• Maidelitala November 13, 2008  

    yeah the first two times the boiled water gets thrown away when it’s drained. Apparently the pork bones add enough flavor that he just needed to use the boiled bones and the potatoes (and other spices, salt Im sure, etc). But basically, you soak the pork bones in cold water for a couple of hours to get rid of excess blood (ew!). Then you boil them for several minutes and get rid of that water, and then you really take time to cook them and retain the water and add more water as the water level gets low. Apparently it’s what uncivilized people did before god invented bullion cubes.

  • BS November 13, 2008  

    thanks! Way to drop some knowledge, vegetarian!!

  • Maidelitala November 13, 2008  

    I’m so embarrassed ….

  • Tim November 13, 2008  

    No, I’ve only got love for it, and you. We’re from the streets, and we don’t have all those fancy smokers and pits. I actually let a pork shoulder hang out in my oven for 12 hours just about 3 weeks ago. The texture was perfect, but the flavor was way too hammy, so my indoor method needs improvement. I just found Alice’s gramma’s crockpot last night, so I’m bound to slow cook something soon. Respect. Also, you know I hate ketchup-y bbq sauces. That doesn’t mean you can’t be traditional. …next time try cider vinegar, distilled vinegar, bourbon, mustard, and a little brown sugar and cayenne pepper. Es good.

  • Tim November 13, 2008  

    As far as your fat and bones, there are two other options that may be a little more simple than Maidelitala’s… not that the potato soup doesn’t sound awesome. I also suspect you have plenty of fat and bones to go around. Anyway, those bones and fat will make the most incredible greens you’ve ever had. Kale is definitely the best, but they’ll make you see collards, turnip, mustard, any greens in a whole new light. You’ll never cook them w/o pork fat again. Also, bean soup. Grab a lb or two of your favorite beans (dry), or if you don’t have favorite beans, then get the 16 bean mix, soak in cold water overnight, drain, rinse, and then slow cook them with bones and pork fat for a few hours. Throw in some celery, salt, and pepper and you’re good to go. Word. Oh, and apple cider vinegar goes perfectly with the greens, actually I put it in the soup, too.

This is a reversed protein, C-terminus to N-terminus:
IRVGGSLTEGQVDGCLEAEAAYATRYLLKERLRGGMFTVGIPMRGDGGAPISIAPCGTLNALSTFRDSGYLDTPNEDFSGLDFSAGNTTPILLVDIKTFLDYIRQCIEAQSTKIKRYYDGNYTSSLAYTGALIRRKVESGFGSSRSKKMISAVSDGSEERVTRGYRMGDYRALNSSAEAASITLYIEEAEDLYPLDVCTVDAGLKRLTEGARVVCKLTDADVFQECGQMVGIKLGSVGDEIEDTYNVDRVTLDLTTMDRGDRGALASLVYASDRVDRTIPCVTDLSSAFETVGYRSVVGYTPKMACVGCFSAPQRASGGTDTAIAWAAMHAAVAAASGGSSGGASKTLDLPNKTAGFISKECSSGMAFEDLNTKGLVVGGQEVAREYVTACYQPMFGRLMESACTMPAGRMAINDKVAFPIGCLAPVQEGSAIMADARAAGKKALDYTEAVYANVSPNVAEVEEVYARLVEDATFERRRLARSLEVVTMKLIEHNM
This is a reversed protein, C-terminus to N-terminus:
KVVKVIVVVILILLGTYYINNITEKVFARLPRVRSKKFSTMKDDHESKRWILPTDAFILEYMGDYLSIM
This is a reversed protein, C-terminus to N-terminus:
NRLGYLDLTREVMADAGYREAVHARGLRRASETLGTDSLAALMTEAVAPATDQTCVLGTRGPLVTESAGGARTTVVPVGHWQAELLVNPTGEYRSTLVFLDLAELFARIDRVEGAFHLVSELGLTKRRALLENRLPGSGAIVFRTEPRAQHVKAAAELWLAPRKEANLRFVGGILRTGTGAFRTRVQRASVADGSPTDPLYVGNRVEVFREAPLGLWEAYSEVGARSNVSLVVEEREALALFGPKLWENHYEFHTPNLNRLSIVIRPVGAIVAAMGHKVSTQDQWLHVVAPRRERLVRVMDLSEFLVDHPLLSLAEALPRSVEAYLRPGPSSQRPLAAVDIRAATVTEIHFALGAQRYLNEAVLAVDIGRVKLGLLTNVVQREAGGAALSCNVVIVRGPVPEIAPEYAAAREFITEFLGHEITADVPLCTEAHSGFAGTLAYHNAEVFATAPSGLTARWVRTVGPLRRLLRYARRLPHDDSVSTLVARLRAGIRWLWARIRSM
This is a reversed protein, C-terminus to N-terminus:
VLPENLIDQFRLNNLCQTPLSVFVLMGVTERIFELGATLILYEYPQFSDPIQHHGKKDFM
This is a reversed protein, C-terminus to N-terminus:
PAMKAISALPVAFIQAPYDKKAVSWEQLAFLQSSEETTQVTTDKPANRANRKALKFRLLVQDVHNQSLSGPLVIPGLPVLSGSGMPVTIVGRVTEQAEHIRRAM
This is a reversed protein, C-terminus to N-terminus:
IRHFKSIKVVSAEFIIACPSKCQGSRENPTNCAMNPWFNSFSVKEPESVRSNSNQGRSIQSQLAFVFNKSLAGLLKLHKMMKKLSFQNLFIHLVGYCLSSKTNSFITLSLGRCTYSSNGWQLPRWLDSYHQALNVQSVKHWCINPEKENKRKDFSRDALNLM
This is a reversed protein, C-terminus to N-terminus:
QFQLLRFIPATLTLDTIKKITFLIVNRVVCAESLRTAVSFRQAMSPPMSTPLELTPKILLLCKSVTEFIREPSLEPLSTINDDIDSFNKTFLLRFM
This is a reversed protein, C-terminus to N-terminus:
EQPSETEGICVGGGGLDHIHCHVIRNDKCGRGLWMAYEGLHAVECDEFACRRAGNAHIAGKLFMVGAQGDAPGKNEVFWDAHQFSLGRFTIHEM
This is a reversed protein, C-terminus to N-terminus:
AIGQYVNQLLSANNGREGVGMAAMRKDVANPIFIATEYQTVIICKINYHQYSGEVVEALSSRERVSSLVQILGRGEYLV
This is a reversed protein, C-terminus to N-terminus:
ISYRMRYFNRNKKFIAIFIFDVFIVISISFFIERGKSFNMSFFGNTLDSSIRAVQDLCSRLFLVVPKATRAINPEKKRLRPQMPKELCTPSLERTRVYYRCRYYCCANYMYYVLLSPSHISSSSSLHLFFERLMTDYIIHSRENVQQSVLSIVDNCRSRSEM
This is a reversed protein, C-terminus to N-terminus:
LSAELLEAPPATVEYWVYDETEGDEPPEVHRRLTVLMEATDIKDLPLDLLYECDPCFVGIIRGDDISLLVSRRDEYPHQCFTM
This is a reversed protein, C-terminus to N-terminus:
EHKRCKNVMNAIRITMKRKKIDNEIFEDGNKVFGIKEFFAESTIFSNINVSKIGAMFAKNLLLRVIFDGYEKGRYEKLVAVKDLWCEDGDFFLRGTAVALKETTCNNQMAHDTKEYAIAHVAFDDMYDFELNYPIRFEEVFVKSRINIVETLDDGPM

• BS November 13, 2008  

    oh that is such a good idea! gonna go get me some greens asap.

  • gansie November 13, 2008  

    there is nothing i want to eat less than slow cooked bbq pulled pork

  • gansie November 13, 2008  

    let me explain:
    i hate the texture of pulled anything
    i’m still not down with pork
    i don’t like bbq sauce, asian or otherwise

  • Alex November 13, 2008  

    I really want to eat the pulled pork. And I’m not ashamed, either as a Jew or as a vegetarian.

    But can’t you also just roast the bones and then boil them to make stock instead of all this soaking, boiling, boiling, etc.?

  • 80 Proof November 13, 2008  

    I hope my friend Jeb gets online here at some point with his recipe. He’s become a pig shoulder slow cooking and bbq sauce expert.

  • Harmony November 13, 2008  

    Ham and bean Soup

    Ham bone, with a good amount of meat on it still
    1 can reduced sodium chicken broth/stock
    1 can reduced sodium vegetable broth/stock
    1 lb. baby carrots
    2 cans white beans, rinsed. or 1 lb dry beans, prepped accordingly
    2 stalks celery
    1 onion cut into quarters
    1 can corn

    I did this all in my crockpot, but you can easily do it in a pan

    Put ham bone, celery, onion, both broths, and enough water to fill crockpot/pan
    up to the 2/3 full. I cooked all this on low with some adobo seasoning overnight,
    but simmering in a pan for an hour or so should achieve the same result. Pour liquid
    through a strainer and put back into pot/crockpot. Pick out bones and any fatty or
    gross looking ham bits, and remove meat from bone. Add meat back to liquid. You can
    also put the onion and celery back in, but I chose not to.

    Here I turned my crockpot up to high for about 3 hours, so I’d turn a pot up to boil
    for about a half hour or so, then added the baby carrots. I also didn’t have much meat